This week:  Amaranth Borsuk & Brad Bouse, Between Page and Screen (2012) Kenneth Goldsmith, Soliloquy (2001)
Majorie Perloff, “Screening the Page/Paging the Screen” (2006)


noun.  sol⋅lil⋅o⋅quy

1: act of talking to oneself
2a poem, discourse, or utterance of a character in a drama that has the form of a monologue or gives the illusion of being a series of unspoken reflections
↑ as defined by the online Merriam-Webster dictionary.
I have had Goldsmith’s hallucinatory splendor, Soliloquy, on my mind since I first opened it last week.
The epigraph by Ludwig Wittgenstein has (coincidentally?) come up recently in a book that I am reading about Gravity’s Rainbow (Thomas Pynchon’s opus piece from 1973). The line, combined with a fraction of Gertrude Stein’s conversation with an anonymous reporter, presages his bizarre and oddly thoughtful work that comes from a project that dates back to 1995.

Originally produced as a 281-page book, every word Goldsmith spoke over the course of a week in the spring of ’95 became the source material for the poem. Unlike the definition above, Goldsmith chose to physically archive the spoken word, not the inner monologue. I see this choice inferring to the all-too-relate-able act anxious recall.

Reminiscence can be rose-coloured and thrilling, by reliving past I love you’s and sentimental encounters, but a recollection of words spoken at the wrong time and study of failed communication can be draining emotionally and in Goldsmith’s investigation — physically draining (the transcription took 8 weeks of 8 hour days to complete). Our social selves are bound to our relationship with memory and it’s indefinite condition. The interaction between our present and past selves are what establishes our future action and build systems for self-analysis. This extreme account of recollection, in print and in digital forms, is a blaring example of the extreme extents that individuals go to to establish a concrete sense of their actions: diary keeping, anxious night’s awake thinking about the day’s interactions and long phone calls with partners to interpret and reinterpret actions that have already taken place.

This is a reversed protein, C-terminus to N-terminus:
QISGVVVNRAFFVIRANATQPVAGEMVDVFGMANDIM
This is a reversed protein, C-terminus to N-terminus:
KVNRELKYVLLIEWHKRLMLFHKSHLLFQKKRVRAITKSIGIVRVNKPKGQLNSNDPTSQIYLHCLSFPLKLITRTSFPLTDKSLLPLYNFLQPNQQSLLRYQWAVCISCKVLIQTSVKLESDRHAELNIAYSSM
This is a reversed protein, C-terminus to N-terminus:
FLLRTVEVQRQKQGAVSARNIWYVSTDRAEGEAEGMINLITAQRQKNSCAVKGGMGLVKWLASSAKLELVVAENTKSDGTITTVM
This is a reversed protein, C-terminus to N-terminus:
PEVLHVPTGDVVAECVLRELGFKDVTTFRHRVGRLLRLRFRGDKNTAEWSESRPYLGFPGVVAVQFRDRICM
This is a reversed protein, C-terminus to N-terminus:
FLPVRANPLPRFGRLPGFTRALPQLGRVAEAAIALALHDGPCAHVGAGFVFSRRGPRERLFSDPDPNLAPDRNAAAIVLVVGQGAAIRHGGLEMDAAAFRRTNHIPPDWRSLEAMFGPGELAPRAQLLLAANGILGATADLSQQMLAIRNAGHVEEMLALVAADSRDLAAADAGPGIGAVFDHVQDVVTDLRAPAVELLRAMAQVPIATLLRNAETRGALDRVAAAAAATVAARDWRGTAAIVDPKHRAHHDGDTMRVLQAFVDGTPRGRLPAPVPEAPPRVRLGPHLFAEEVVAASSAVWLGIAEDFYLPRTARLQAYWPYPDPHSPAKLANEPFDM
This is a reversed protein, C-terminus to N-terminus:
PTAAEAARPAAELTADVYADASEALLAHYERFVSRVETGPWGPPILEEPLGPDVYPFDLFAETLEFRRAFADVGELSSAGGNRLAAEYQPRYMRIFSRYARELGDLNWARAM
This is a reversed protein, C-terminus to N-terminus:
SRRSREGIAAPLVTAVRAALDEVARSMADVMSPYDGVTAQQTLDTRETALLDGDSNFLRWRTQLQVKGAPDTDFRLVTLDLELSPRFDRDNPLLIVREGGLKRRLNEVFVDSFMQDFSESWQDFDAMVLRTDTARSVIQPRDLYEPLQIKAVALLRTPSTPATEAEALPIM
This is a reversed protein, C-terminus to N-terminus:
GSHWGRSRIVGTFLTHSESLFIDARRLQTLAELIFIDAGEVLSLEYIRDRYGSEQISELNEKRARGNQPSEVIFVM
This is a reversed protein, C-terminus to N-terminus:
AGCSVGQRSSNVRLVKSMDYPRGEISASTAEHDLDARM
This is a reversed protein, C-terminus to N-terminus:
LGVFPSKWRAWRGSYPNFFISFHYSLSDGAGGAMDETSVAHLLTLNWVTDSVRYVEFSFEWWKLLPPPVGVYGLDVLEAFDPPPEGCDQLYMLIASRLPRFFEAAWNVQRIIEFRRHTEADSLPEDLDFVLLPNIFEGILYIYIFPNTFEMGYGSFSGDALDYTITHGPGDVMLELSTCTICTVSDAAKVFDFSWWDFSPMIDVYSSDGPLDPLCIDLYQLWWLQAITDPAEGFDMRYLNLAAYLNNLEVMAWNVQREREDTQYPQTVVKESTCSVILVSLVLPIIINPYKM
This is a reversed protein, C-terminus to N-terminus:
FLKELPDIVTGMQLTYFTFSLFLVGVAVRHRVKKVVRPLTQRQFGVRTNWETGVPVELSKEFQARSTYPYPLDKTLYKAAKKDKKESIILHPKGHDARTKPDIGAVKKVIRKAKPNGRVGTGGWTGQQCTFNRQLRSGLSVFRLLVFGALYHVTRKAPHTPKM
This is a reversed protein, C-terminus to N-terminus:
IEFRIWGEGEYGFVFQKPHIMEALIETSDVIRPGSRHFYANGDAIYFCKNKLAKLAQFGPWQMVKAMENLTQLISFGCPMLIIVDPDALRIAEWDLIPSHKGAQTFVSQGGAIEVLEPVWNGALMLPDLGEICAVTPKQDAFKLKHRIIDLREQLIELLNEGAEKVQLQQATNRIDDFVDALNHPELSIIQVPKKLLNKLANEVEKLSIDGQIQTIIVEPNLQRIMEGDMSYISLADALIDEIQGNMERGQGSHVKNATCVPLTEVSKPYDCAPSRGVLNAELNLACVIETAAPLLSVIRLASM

In the digital word, the soliloquy is veiled by why empty screen, until the viewer clicks to reveal individual lines at a time. This format infers the endless possibility for outcomes or actions, that can reveal themselves in every interaction but are not made real until the actor acts upon the world.

In her novel, Magic and Loss: The Internet as Art, Virginia Heffernan recalls the Internet’s transition from “parataxis— weak connectives, like all black space, which allowed the imagination to liberally supply and tease out meaning” to the present hypotaxis—”in which hierarchies of meaning and interpretive connections are tightly made for a user, the visual field is entirely programmed, and, at worst, the imagination is shut out.” This design shift in the 1990’s is cognitively affective—establishing a new environment for navigating and familiarizing users with the digital world.

The tight white digital canvas that Heffernan describes as an interface that “seems to lock you out of the friendly graphical façade” replaced the black “nothingness” of the phosphor Zenith terminal screens. She compares the dark interface to an “existential Old Testament… which left you to wonder who or what was out there.”  Contemporary Internet users are familiar with the stark white screen with the digital, but is it just a strict mode of design that limits creativity and differential claims of interpretation? Did Goldsmith utilizes the white canvas to “lock out” the mind and restrict associations ?

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